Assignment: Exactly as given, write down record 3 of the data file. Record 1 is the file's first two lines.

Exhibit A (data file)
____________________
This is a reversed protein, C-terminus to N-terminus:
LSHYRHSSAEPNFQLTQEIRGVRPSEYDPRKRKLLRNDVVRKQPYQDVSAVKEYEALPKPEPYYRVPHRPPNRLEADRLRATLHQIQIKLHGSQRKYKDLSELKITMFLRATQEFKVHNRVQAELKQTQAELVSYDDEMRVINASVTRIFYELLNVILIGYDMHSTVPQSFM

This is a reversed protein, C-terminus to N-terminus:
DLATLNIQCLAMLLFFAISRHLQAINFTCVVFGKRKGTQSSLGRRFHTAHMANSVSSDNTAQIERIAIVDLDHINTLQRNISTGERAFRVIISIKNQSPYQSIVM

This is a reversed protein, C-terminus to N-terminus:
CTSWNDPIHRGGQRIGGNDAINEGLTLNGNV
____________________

This is a reversed protein, C-terminus to N-terminus:
CTSWNDPIHRGGQRIGGNDAINEGLTLNGNV